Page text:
Temples to the new gods are referred to as septs, while monasteries are called septries. The most common symbols of the seven faces of the gods are seven-faced crystals or sevenpointed stars. In fact, most septs contain a giant crystal prism that splits the light into rainbows, and crystals are left on the graves of the faithful. Rural septs are adorned with humble furnishings, such as carved masks or simple charcoal drawings on walls, while in wealthy septs, statutes inlaid with precious metals and stones can often be found.
The highest-ranking official in the Church of the Seven is the High Septon — a figure of papal authority — beneath whom are the Most Devout, a council of as yet undetermined size. The High Septon abandons his birth name upon taking office and presides over the faithful from the High Sept of Baelor in King’s Landing. From the top of the High Sept are seven towers, each of which contains a bell. These bells are rung only on momentous occasions. Before the advent of the Targaryens, the seat of the Faith was the ornate Starry Sept in Oldtown, constructed in black marble with stained glass windows set in pointed arches.
The Faith has a great many moral teachings. It frowns on gambling, preaches against bastardy, and curses things like incest and kinslaying. One of the central holy texts of the Faith is The Seven-Pointed Star, which is divided into gospel-like sections, such as The Maiden's Book, also called The Book of the Maiden. Each of the Seven has his or her own book. During trials by combat, the Seven are expected to intervene on the side of the just combatant. In order to become a knight, a squire must spend a nightlong vigil in a sept and become anointed in the name of the Seven. For this reason, there are few knights in areas where the Faith is not kept, such as the North.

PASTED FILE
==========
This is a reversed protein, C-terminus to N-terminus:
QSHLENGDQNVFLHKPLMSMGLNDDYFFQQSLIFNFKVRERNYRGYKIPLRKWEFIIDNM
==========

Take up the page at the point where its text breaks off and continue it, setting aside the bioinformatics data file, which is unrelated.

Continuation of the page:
The number seven is considered holy to the Faith. It holds that there are seven hells as well as seven faces. Seven constellations in the sky are considered as sacred, and even grace is taught to have seven aspects. The number seven is used to imbue rituals or objects with a holy significance. In the naming of a child, seven oils are used to anoint the infant.
Worshipers of the Seven light candles before altars symbolizing each of the seven aspects. Ceremonies are lead by the highest ranking male member of the clergy, and hymns are often sung to gain the blessings of the Seven. Rites of worship held in rich areas and during special occasions can feature embellishments such as choirs of seventy-seven septas.
For mercy during war:
Gentle Mother, font of mercy,
|Last Updated on Saturday, 22 January 2011 00:29|